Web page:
John Fitzgerald GB 05 Great Bra

John Fitzgerald GB 05 Great Bra by Great Brain Reforms Read Free Book Online

Book: John Fitzgerald GB 05 Great Bra by Great Brain Reforms Read Free Book Online
Authors: Great Brain Reforms
picnic tables were covered with tablecloths to protect the food from flies, and we all crowded around the bandstand. The band played a fanfare. Then Mayor Whitlock held up his hands for silence.
    “Ladies and gentlemen,” he said, “the moment you have all been anxiously waiting tor has arrived. But first, the judges wish to compliment the persons responsible for so many fine floats this year. They made the decision
    of the judges very difficult. After due deliberation, how-ever, the judges have awarded first prize to Mrs. Smith for her float showing Washington crossing the Delaware.”
    The crowd applauded as Mrs. Smith went up to the bandstand to get her blue ribbon. Again Mayor Whitlock held up his hands for silence.
    “The judges have awarded Mrs. Fitzgerald second prize for her float depicting the ringing of the liberty bell,” he announced.
    I could see Mamma was happy as she went to get her red ribbon. Not as happy as she would have been to win first prize, but happy. But it just goes to prove that the more a kid tries to figure out how the minds of grownups work, the more confused he becomes. Mayor Whitlock must have known that the bell on Mamma’s float was the schoolhouse bell. And as chairman of the school board he certainly knew the bell had been taken without his permission. But instead of having Mamma arrested for stealing the bell, there was Mayor Whitlock awarding her second prize. Boy, oh, boy, you can bet if some kids had stolen the bell the Mayor would have had them arrested.
    Mrs. Carter was awarded third prize for her float depicting the signing of the Declaration of Independence. It was then time for the contests for kids to begin, with Reverend Holcomb and Bishop Aden acting as judges and Uncle Mark as starter. Grownups who didn’t want to watch the contests could listen to the band concert.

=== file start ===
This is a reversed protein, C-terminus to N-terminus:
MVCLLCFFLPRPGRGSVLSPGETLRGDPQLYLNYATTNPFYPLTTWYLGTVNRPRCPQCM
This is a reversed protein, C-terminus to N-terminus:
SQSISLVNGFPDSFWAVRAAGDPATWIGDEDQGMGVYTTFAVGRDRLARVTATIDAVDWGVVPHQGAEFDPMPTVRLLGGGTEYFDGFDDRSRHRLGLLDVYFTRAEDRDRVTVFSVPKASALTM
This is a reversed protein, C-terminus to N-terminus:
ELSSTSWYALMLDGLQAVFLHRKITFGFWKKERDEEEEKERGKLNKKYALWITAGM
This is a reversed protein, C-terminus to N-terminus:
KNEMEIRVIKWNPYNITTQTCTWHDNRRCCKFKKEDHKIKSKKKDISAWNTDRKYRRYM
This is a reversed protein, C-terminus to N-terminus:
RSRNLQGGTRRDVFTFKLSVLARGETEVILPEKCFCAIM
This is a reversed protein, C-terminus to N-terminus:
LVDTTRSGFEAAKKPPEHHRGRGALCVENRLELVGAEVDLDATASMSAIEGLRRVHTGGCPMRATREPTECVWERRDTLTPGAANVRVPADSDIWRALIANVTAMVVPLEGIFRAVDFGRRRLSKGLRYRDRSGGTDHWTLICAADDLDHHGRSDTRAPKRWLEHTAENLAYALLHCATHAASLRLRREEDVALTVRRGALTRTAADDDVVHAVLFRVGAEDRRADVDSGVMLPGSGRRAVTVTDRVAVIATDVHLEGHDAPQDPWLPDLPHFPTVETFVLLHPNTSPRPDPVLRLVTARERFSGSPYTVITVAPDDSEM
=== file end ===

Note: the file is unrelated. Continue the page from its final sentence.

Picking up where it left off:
First came the spoon-and-egg races for kids five to six years old. Each kid was given a spoon with a raw egg in it. He or she had to hold the spoon by the handle. The first one to reach the finish line without dropping the egg won. “Don’t run,” I whispered to Frankie. “The kids who
    try to run wilt drop their eggs. You just walk.”
    It was good advice but a couple of other kids had the same idea and one of them won the race. The egg-and- spoon races then continued for different age groups. How-ard Kay won the race for my age group.
    Then came the potato-sack races. Each kid put his feet and legs in a potato sack and, holding the sack around his waist, jumped toward the finish line. Frankie lost because he fell down. I might as well have fallen down. I came in sixth for my age group-I began to wonder why Tom wasn’t there. He had won the potato-sack race for three straight years. And this year the prize was a harmonica. All prizes for the races were donated by the mer-chants in town, but they were usually only worth about a nickel or dime at the most. The harmonica was worth at least a quarter, I became so curious that 1 went looking for Tom. Maybe he didn’t know the prize^was a harmonica.
    I found him talking to some Mormon kids. He was making bets with them on the tug of war and writing down the amount and the names in a notebook. I told him about the harmonica prize.
    “I’m not entering any contests this year,” he said- “I’ve got a lot of kids to see before the tug of war.”
    I returned to the contests. I surprised myself by winning the foot race for kids my age. The prize was a box of Cracker Jacks which I gave to Frankie. When the contests were over, it was time to eat again. Everybody returned to their picnic tables. After eating Tom took me to one side.
    “Hold on to this,” he said, handing me the notebook. “It has all the bets I made in it. I don’t want to get it wet in case we lose.”
    “How can you lose with those stakes in the ground?” I asked.
    “I forgot something,” Tom said. “Mayor Whitlock always tosses a coin to see which team gets which side of

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